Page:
Class Combine

  • Direct Known Subclasses:
    Concatenate, Merge, Paste

    public abstract class Combine
    extends Object
    Combines several indices.

    Indices may be combined in several different ways. This abstract class contains code that is common to classes such as Merge or Concatenate: essentially, command line parsing, index opening, and term list fusion is taken care of. Then, the template method combine(int, long) must write into indexWriter the combined inverted list. If, however, metadataOnly is true, indexWriter is null and combine(int, long) must just compute the total frequency, occurrency, and sum of maximum positions.

    Note that by combining a single index into a new one you can recompress an index with different compression parameters (which includes the possibility of eliminating positions or counts). It is also possible to build just the metadata associated with an index (term list, frequencies, occurrencies).

    The subclasses of this class must implement combine(int, long) so that indices with different sets of features are combined keeping the largest set of features requested by the user. For instance, combining an index with positions and an index with counts, but no positions, should generate an index with counts but no positions.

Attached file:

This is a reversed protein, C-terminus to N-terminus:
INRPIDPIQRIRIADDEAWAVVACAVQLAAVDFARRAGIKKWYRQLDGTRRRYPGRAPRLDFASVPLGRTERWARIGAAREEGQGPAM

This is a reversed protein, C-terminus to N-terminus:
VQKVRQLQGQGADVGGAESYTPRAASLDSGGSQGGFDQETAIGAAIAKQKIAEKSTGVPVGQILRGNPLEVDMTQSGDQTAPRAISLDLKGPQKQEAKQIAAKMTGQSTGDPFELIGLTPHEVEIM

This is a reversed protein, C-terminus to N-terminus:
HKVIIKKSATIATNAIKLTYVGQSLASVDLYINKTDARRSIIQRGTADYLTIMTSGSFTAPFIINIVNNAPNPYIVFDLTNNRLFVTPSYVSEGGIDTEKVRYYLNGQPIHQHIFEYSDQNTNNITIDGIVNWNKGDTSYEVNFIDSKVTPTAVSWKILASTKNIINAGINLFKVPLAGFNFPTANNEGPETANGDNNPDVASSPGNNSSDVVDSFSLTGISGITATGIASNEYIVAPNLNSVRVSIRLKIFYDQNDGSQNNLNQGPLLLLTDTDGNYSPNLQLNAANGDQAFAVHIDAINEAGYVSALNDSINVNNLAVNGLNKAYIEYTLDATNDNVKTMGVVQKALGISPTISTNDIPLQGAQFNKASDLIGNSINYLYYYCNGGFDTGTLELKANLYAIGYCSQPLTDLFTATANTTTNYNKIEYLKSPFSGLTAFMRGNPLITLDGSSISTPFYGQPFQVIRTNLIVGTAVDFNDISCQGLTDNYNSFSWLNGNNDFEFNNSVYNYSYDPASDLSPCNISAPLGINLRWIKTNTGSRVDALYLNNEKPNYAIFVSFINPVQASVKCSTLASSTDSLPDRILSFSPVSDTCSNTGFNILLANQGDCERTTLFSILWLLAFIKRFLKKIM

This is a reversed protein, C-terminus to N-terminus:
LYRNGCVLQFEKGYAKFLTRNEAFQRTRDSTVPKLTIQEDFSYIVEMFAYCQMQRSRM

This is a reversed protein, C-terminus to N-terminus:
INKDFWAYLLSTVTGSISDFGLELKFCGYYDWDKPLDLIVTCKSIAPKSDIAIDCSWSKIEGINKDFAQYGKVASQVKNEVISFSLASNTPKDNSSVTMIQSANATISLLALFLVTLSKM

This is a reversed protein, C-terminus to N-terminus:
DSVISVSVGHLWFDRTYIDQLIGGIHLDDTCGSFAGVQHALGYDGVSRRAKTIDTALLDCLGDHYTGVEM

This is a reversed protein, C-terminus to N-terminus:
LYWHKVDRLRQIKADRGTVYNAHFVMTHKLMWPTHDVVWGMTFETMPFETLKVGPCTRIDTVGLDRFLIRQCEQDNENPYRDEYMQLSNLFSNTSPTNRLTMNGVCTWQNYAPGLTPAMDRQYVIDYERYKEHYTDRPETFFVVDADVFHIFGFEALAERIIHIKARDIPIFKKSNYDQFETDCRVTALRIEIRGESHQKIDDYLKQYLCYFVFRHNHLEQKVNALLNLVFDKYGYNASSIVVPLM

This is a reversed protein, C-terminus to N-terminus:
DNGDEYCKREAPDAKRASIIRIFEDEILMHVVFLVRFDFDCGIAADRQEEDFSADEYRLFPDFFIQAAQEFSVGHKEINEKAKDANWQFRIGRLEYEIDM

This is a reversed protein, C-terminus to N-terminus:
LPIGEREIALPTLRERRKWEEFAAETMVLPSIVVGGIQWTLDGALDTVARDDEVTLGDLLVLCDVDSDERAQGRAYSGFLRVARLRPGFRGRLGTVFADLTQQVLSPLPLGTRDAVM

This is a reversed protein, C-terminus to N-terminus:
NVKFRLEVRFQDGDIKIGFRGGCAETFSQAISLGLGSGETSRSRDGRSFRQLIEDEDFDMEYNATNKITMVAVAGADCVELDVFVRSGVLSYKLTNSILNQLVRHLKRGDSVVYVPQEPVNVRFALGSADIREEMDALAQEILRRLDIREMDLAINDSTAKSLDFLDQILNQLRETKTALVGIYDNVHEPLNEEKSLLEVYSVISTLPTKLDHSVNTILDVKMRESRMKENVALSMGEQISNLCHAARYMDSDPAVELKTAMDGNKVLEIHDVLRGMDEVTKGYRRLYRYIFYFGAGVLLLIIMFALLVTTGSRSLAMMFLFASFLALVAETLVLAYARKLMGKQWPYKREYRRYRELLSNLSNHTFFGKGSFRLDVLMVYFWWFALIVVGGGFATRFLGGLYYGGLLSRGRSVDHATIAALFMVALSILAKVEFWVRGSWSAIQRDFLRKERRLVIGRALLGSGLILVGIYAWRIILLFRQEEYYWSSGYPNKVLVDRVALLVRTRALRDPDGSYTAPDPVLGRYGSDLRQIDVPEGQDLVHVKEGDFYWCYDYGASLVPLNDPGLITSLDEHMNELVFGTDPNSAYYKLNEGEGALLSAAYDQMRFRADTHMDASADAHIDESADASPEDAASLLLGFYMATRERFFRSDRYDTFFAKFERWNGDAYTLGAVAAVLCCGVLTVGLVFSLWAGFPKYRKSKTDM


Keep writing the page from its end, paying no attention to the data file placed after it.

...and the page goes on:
Warning: a combination requires opening three files per input index, plus a few more files for the output index. If the combination process is interrupted by an exception claiming that there are too many open files, check how to increase the number of files you can open (usually, for instance on UN*X, there is a global and a per-process limit, so be sure to set both).

    Read-once indices, readers, and distributed index combination

    If the indices and bitstream index readers involved in the combination are read-once (i.e., opening an index and reading once its contents sequentially causes each file composing the index to be read exactly once) then also Combine implementations should be read-once (Concatenate, Merge and Paste are).

    This means, in particular, that index combination can be performed from pipes, which in turn can be filled, for instance, with data coming from the network. In other words, albeit this class is theoretically based on a number of indices existing on a local disk, those indices can be substituted with suitable pipes filled with remote data without affecting the combination process. For instance, the following bash code creates three sets of pipes for an interleaved index:

     for i in 0 1 2; do
       for e in frequencies occurrencies index offsets posnumbits sumsmaxpos properties sizes terms; do 
         mkfifo pipe$i.$e

    Each pipe should be then filled with suitable data, for instance obtained from the net (assuming you have indices index0, index1 and index2 on

     for i in 0 1 2; do 
       for e in frequencies occurrencies index offsets posnumbits sumsmaxpos properties sizes terms; do 
         (ssh -x cat index$i.$e >pipe$i.$e &)

    Now all pipes will be filled with data from the corresponding remote files, and combining the indices pipe0, pipe1 and pipe2 will give the same result as combining index0, index1 and index2 on the remote system.

    Sebastiano Vigna